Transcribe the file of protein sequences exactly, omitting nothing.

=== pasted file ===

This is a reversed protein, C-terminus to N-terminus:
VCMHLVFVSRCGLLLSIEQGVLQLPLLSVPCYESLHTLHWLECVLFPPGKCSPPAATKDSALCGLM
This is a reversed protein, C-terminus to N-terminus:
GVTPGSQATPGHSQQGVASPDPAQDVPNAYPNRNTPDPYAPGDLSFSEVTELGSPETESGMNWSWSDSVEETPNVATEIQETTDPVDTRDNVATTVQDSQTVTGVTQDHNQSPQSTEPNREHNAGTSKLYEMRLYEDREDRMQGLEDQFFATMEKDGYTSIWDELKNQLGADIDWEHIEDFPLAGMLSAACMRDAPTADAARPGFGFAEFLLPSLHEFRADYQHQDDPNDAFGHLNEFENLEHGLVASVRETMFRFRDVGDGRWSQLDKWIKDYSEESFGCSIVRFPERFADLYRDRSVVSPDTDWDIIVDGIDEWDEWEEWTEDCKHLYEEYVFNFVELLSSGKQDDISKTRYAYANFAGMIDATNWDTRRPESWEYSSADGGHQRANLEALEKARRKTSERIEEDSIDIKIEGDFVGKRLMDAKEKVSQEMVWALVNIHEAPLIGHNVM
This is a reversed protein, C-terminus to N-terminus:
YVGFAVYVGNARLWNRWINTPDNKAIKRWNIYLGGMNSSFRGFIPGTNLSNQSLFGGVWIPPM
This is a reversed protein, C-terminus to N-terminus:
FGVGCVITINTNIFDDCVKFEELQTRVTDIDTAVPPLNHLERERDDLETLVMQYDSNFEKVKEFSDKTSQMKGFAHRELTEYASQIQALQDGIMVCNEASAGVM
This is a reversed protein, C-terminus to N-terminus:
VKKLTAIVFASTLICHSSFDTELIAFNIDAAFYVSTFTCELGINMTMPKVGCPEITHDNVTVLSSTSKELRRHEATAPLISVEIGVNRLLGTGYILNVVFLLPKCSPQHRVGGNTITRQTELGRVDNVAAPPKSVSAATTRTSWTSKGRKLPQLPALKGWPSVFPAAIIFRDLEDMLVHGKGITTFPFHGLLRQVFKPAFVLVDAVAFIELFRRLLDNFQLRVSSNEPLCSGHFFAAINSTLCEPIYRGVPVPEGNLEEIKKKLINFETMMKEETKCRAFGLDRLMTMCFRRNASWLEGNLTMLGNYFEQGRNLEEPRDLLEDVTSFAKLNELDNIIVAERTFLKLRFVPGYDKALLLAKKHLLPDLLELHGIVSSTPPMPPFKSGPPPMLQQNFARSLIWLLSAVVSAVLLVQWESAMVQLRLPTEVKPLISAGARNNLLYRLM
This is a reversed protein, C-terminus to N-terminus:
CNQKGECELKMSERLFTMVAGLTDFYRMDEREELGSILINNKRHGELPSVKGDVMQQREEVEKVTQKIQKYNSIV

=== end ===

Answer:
This is a reversed protein, C-terminus to N-terminus:
VCMHLVFVSRCGLLLSIEQGVLQLPLLSVPCYESLHTLHWLECVLFPPGKCSPPAATKDSALCGLM
This is a reversed protein, C-terminus to N-terminus:
GVTPGSQATPGHSQQGVASPDPAQDVPNAYPNRNTPDPYAPGDLSFSEVTELGSPETESGMNWSWSDSVEETPNVATEIQETTDPVDTRDNVATTVQDSQTVTGVTQDHNQSPQSTEPNREHNAGTSKLYEMRLYEDREDRMQGLEDQFFATMEKDGYTSIWDELKNQLGADIDWEHIEDFPLAGMLSAACMRDAPTADAARPGFGFAEFLLPSLHEFRADYQHQDDPNDAFGHLNEFENLEHGLVASVRETMFRFRDVGDGRWSQLDKWIKDYSEESFGCSIVRFPERFADLYRDRSVVSPDTDWDIIVDGIDEWDEWEEWTEDCKHLYEEYVFNFVELLSSGKQDDISKTRYAYANFAGMIDATNWDTRRPESWEYSSADGGHQRANLEALEKARRKTSERIEEDSIDIKIEGDFVGKRLMDAKEKVSQEMVWALVNIHEAPLIGHNVM
This is a reversed protein, C-terminus to N-terminus:
YVGFAVYVGNARLWNRWINTPDNKAIKRWNIYLGGMNSSFRGFIPGTNLSNQSLFGGVWIPPM
This is a reversed protein, C-terminus to N-terminus:
FGVGCVITINTNIFDDCVKFEELQTRVTDIDTAVPPLNHLERERDDLETLVMQYDSNFEKVKEFSDKTSQMKGFAHRELTEYASQIQALQDGIMVCNEASAGVM
This is a reversed protein, C-terminus to N-terminus:
VKKLTAIVFASTLICHSSFDTELIAFNIDAAFYVSTFTCELGINMTMPKVGCPEITHDNVTVLSSTSKELRRHEATAPLISVEIGVNRLLGTGYILNVVFLLPKCSPQHRVGGNTITRQTELGRVDNVAAPPKSVSAATTRTSWTSKGRKLPQLPALKGWPSVFPAAIIFRDLEDMLVHGKGITTFPFHGLLRQVFKPAFVLVDAVAFIELFRRLLDNFQLRVSSNEPLCSGHFFAAINSTLCEPIYRGVPVPEGNLEEIKKKLINFETMMKEETKCRAFGLDRLMTMCFRRNASWLEGNLTMLGNYFEQGRNLEEPRDLLEDVTSFAKLNELDNIIVAERTFLKLRFVPGYDKALLLAKKHLLPDLLELHGIVSSTPPMPPFKSGPPPMLQQNFARSLIWLLSAVVSAVLLVQWESAMVQLRLPTEVKPLISAGARNNLLYRLM
This is a reversed protein, C-terminus to N-terminus:
CNQKGECELKMSERLFTMVAGLTDFYRMDEREELGSILINNKRHGELPSVKGDVMQQREEVEKVTQKIQKYNSIV